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Elimination of final exams raises issues of student preparedness
Three years ago, the Board of Education’s decision to eliminate final exams meant MCPS students could finally say goodbye to a week of late-night studying, block schedules and scantron bubbling. However, the change has also left many students unprepared for other exam settings and the rigor of studying and testing. While final exams no longer have a separate impact on a student’s GPA, standardized testing itself is still prevalent across the country. With the issues of grade inflation and college-readiness pervading Montgomery County, final exams may be an inadvertent culprit.
Before 2016, MCPS students who took high school courses either in middle or high school were required to take semester exams. The exams were two-hours long and worth a fourth of the semester grade, thus weighing heavily on student GPAs. During testing weeks, high schools followed final exam “half day” schedules, and middle schools would adhere to modified block schedules.
The Board of Education voted to replace semester exams with “quarterly measures” in an effort to decrease the testing burden on students and give teachers back two weeks of instructional time, according to a statement on the MCPS website. The new policy would also pose less of a disruption to the daily schedule of students, teachers and parents, especially on the middle school level.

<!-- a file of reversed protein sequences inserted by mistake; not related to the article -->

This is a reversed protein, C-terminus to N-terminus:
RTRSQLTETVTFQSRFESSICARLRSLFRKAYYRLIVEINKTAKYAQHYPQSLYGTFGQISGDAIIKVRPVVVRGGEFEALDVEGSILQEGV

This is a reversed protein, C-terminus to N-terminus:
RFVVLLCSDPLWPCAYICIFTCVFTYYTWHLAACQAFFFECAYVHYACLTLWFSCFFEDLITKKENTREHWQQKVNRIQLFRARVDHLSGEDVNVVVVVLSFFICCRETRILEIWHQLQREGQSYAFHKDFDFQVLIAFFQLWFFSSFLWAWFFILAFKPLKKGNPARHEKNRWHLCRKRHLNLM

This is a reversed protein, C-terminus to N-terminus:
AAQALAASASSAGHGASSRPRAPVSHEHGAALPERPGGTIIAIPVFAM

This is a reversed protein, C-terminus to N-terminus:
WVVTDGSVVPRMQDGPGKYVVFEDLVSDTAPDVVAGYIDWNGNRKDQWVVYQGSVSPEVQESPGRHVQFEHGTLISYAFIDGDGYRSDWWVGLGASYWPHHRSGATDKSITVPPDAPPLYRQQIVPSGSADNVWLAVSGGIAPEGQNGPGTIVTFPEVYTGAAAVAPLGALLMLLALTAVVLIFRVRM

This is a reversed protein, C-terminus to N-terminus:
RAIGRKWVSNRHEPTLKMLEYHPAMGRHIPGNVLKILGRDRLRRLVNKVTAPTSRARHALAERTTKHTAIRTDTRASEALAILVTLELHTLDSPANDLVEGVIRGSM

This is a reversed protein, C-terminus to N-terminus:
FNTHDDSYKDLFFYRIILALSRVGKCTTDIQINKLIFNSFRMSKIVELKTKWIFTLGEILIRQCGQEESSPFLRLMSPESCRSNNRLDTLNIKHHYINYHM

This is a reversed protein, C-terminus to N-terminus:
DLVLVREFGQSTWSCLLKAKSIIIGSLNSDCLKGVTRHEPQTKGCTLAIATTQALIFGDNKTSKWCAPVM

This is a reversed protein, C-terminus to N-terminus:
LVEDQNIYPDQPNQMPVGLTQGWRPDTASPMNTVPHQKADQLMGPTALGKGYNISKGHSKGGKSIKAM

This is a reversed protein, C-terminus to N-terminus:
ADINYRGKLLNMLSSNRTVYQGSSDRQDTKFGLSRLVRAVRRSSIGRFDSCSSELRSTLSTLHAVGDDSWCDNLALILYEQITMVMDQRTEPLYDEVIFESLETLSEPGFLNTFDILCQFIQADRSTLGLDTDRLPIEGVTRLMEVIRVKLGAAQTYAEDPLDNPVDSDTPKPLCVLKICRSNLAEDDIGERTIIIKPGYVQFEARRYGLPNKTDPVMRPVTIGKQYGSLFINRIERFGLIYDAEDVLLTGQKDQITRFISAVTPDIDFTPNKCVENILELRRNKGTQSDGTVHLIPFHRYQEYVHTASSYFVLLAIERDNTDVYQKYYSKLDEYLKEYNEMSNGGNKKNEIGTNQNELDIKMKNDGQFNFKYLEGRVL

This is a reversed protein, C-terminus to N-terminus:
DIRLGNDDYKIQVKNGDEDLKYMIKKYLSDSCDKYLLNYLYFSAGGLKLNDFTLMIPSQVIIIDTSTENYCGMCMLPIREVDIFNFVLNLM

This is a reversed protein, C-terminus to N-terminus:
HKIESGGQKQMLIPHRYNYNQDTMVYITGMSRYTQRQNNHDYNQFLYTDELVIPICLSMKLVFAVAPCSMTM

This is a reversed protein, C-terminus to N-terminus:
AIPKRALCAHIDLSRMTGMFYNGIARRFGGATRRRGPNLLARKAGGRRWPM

“It was the middle school teachers that really advocated for eliminating the final exams. It really disrupted the school schedule,” ESOL Resource teacher Jackie DeLucia, who previously worked with middle schoolers, said. “At high school when you have the final exams, you can just say, ‘you only need to come to school if you have a final exam on these days.’ You can’t do that to middle schoolers who are only 10 or 11 or 12 years old.”
“They couldn’t just send them home,” she continued. “So it causes huge disruptions in schedules because certain courses had to offer final exams. So I know that that’s not always the story that everybody knows, but I think that’s important that you understand why there are some other teachers in the county that wanted to get rid of the final exams.”